- Clarify your vision and set goals. Do you aim to achieve a state of independence, money, fame, legacy or something else? Choose what the most important thing for you is and make it the default standard for each decision. Every time you’re prompted to decide, think whether it gets you closer to the vision and follows your main goal. If yes, consider deciding positively and see how it corresponds with the rest of your priorities.
- Creating is lovely, but some less than ideal tasks need to get done anyway, in order to keep you and your creative business in operation. It’s better to spend one day doing the ‘boring chores’ than doing 1 or 2 hours of them each day. Get them out of the way and stay focused on your creations the rest of the days.
Think: time is valuable. Saving time by avoiding unnecessary decisions and action is essential and brings balance.
Creating is your life. It’s mine too. There’s a weird satisfaction that springs out of every new creation, whether you find it perfect or plain stupid. All creations have one thing in common: they are results of ‘doing’.
You decide to invest time in pursuing an intangible visualization that’s in your brain, with the intention of entertaining people. You can help them relate and find themselves; storytelling has a remarkable effect on people.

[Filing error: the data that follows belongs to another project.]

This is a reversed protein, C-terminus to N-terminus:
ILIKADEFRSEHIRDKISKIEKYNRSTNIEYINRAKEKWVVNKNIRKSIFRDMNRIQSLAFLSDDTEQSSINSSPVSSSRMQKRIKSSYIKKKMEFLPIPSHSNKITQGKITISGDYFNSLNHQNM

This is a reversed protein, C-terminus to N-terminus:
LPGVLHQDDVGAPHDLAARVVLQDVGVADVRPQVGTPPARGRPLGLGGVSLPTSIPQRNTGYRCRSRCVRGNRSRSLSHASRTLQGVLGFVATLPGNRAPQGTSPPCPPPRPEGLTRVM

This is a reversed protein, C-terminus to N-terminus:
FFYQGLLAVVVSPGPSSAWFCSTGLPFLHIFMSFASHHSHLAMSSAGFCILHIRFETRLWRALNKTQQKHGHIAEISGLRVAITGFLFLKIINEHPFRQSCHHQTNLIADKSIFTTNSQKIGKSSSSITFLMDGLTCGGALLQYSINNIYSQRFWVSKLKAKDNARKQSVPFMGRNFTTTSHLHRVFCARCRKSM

Creativity and decision-making have a lot of things in common. Here’s what we can learn:
- The more you create, the better you become in creating. Decision-making becomes better the same way.
- You would never create something in order to hate it – then why decide with the potential negative results in mind? You could create a commissioned piece of art that you don’t completely love, in order to create a new money revenue and keep fueling your artistic vision – that’s why it won’t hurt to make a wrong decision, if you have the end vision in mind. Enjoy the making of music rather than just the final outcome, although passion about the outcome of your decisions is essential to get you motivated for action. Most of the times your creations are made for the sake of creation, without taking into regard other people’s expectations, because you enjoy the process and it brings interesting results that help you explore the world. That’s why you should think of decision-making as an intrinsically enjoyable process that brings joy to you, the people around you and, ultimately, the universe, making the world a more interesting place.